Last year’s legislative season in California was a bust for the coast and ocean. In 2013, Surfrider worked on ten coastal and ocean protection bills, and only two bills were signed into law. Surprisingly, this year’s season was the opposite and very successful. Surfrider actively worked on more than a dozen bills and the Governor recently signed nine of those bills into law.
Talk about a game-changer for the coast. Below are the new laws now “on the books.” Surfrider wants to thank all of our supporters who sent letters and made phone calls to their elected officials—you ultimately helped establish these important coastal laws. Well done!
California Passes First Statewide Bag Ban.
After six years and eight attempts to phase out plastic bag pollution, Surfrider and our partners were successful in helping implement SB 270. SB 270 requires grocery stores, pharmacies, convenience/liquor stores to phase out the use of “single-use” plastic bags. Consumers must now bring their own bags, and if they forget, they may purchase a paper or reusable plastic bags for 10-cents. Plastic bag pollution is not only environmentally destructive to our waterways and oceans, but the ‘cleanup costs’ associated with plastic bags is enormous (roughly costing California between 34 million to 100 million dollars annually). This is an important environmental and economic victory.
Martin’s Beach Access Bill Singed.
Governor Brown signed SB 968—a bill that requires a timeline and process for the State Lands Commission to restore public access to Martin's Beach. The bill directs the Commission to enter into negotiations (for a period of one year) with the landowner who has blocked public access; and if at the end of that year negotiations have not been fruitful, State Lands can opt to use other mechanisms to restore public access. Surfrider has been working since 2008 to “Save Martin’s Beach.” Check out our blog.
New Law Allows HOA Residents to Plant Drought Tolerant Landscaping Without Being Fined
The Governor signed AB 2104 into law to clarify that homeowners in common interest developments (like HOAs) can plant “climate appropriate landscaping” without fear of being fined. Unfortunately some residents have been fined by HOAs for planting drought tolerant landscaping and this law ends that practice. The law will ultimately help improve water supply, water quality, and more. Landscaping is the largest residential water use, consuming 30%-70% of water useage, depending on where one lives in California.
Climate Change Adaptation Incorporated into State Budget
In June of 2014, the Governor officially signed the State budget to include the establishment of the “Climate Resilience Account” which gives $3 million to coastal agencies to address Sea Level Rise and Climate Change. Surfrider advocated for coastal protection in the budget process and we are delighted to see such progressive measures to effectively plan for Climate Change.
Budget Victory for Coast
The 2015 State budget includes $3M in funding (over four years) for the Coastal Commission to partner with local governments to complete and update Local Coastal Programs (LCPs). LCPs are the backbone of the Coastal Act and how local communities properly plan and protect our vast coastline. Unfortunately, many coastal communities have not completed their plans and most have not updated their plans in 20-30 years; so the additional funds are much needed and will help the State protect coastal resources at the local level.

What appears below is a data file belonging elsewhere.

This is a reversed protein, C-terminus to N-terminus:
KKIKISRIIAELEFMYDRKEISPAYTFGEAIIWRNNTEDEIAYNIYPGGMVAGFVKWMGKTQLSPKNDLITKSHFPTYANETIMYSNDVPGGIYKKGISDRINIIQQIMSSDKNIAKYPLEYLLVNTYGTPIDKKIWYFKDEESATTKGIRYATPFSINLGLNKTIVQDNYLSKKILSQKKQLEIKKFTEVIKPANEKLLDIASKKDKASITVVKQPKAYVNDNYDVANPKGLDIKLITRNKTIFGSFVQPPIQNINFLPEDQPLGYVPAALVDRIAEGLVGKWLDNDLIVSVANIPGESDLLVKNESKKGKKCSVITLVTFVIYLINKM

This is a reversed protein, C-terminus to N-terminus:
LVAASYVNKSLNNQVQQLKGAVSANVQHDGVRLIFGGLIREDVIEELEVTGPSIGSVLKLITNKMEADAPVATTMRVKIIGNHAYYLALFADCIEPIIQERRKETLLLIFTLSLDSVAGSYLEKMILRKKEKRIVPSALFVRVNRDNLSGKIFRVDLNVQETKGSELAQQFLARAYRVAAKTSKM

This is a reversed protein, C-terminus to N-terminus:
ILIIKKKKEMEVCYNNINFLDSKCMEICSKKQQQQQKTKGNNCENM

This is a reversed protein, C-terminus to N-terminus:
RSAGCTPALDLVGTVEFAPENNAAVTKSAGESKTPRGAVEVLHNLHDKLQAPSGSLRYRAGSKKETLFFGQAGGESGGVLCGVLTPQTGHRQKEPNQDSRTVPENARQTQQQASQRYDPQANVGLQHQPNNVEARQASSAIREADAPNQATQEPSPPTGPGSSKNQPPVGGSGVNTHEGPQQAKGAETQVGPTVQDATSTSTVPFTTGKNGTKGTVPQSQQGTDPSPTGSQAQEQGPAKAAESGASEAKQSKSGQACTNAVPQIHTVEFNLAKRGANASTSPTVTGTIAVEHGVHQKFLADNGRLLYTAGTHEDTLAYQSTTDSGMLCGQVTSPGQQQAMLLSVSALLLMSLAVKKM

Coastal Commission Receives Authority to Fine Coastal Act Violators.
In yet another “budget victory”, the Commission will now be able to pursue fines when individuals do not comply with the Coastal Act—for example when private landowners posts illegal “no parking” or no “beach access” signs. Of the 2,000 outstanding Coastal Act violations, the majority of cases are from illegal efforts to block public access. This new Coastal Commission authority protects the public’s right to access the beach.
Governor Signs Bill to Boost Water Supplies and Curb Ocean Pollution
The signage of this law makes it easier for public agencies in California to fund and build projects that capture and reuse stormwater and urban runoff. The bill, AB 2403, formally clarifies the definition of “water” under Prop 218 (passed by voters in 2002) to include urban runoff and all other potential water sources. Recognizing that stormwater has become a valuable source of local water supply, Surfrider advocated for this bill because we believe it’s vital to capture urban runoff and stormwater and recharge our groundwater systems.
Governor Signs Rapid Water Quality Testing Bill
The passage of SB 1395 allows county public health officials to use an “early alert” system that tests water quality at local beaches and provides much faster results than the current method. The new method would produce testing results within hours, instead of the current 24 to 48 hours waiting period. This bill not only strengthens water quality protection, but will also increase public safety, as ocean users will know in “real time” what pollutants are present.
Governor Signs Bill to Improve Coastal Commission Transparency
Governor Brown signed AB 474, legislation that would improve the transparency of individual meetings with California Coastal Commissioners. AB 474 provides an update to the current requirements. Currently, Commissioners must only disclose individuals who initiated a meeting. Under the new law, Commissioners must disclosure the identity of everyone who participates in ex parte communications. Surfrider supported this bill because it is important the Commission is operating in an open, transparent, and impartial manner.